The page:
Wood Sculpture Gallery One
In Wisconsin, wood has always been plentiful. As a small child, Harry Whitehorse's uncles passed on to him the craft of wood carving. He was taught to fashion useful items that have been a mainstay for Ho Chunk people for countless generations. From the ash tree, he carved bows and arrows. Basswood proved useful for common eating utensils like spoons and bowls. As an adult, Harry returned to the medium of his youth when the demands of pounding out metal sculptures became too exhausting. His wood sculptures are not coarse "chain-saw" art, rather they are executed with an eye towards fine detail and polish. Most of the trees are cherished by their community tell a story about where the tree originally grew.

Effigy Tree
Dedication Date:
May 19, 1991
Medium: Lightening Struck Hackberry Tree Dimensions: 13’ Tall Unique Edition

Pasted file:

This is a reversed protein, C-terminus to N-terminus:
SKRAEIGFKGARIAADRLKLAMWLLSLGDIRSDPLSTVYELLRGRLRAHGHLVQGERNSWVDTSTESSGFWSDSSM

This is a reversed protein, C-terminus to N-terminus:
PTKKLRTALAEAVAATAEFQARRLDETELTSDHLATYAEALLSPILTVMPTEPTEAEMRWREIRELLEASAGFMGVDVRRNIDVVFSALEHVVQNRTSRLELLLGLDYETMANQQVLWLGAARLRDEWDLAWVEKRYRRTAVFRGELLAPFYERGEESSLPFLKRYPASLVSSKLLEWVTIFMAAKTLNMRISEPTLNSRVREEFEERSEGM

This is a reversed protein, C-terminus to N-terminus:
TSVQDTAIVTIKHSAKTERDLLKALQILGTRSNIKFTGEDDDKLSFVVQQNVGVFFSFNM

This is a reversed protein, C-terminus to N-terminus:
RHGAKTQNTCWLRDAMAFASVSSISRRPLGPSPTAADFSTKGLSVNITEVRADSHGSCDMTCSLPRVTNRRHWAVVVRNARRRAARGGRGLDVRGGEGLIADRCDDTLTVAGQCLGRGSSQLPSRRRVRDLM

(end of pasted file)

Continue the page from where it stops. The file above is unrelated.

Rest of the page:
Site: Hudson Park, Madison, WI

Effigy Tree
The sculpture is carved from a lightening-struck hackberry tree and stands among ancient effigy mounds as a testimony to the enduring ways of the Ho-Chunk people.

Effigy Tree
The Four Lakes area of Wisconsin, known always as DeJope to the Hochunk people, had the highest concentration of effigy mounds in the world. Sadly,relatively few remain.

Effigy Tree
Harry Whitehorse remembers "my mother told us that the mounds were built by our ancestors, the ancient ones. We were always taught to respect the mounds and not damage them in any way

Clan Pole For Freiburg, Germany
Commission Date:
July 1994
Wisconsin Walnut
Dimensions: 40" Tall Unique Edition
Installed at the Freiburg City Hall, Freiburg, Germany


Clan Pole for Freiburg, Germany
"Clan Pole" was commissioned by the City of Madison, Wisconsin as a gift to their sister city of Freiburg, Germany. Birds, animals, and plants native to Wisconsin-a recurrent theme in Harry’s work- surround the clan pole.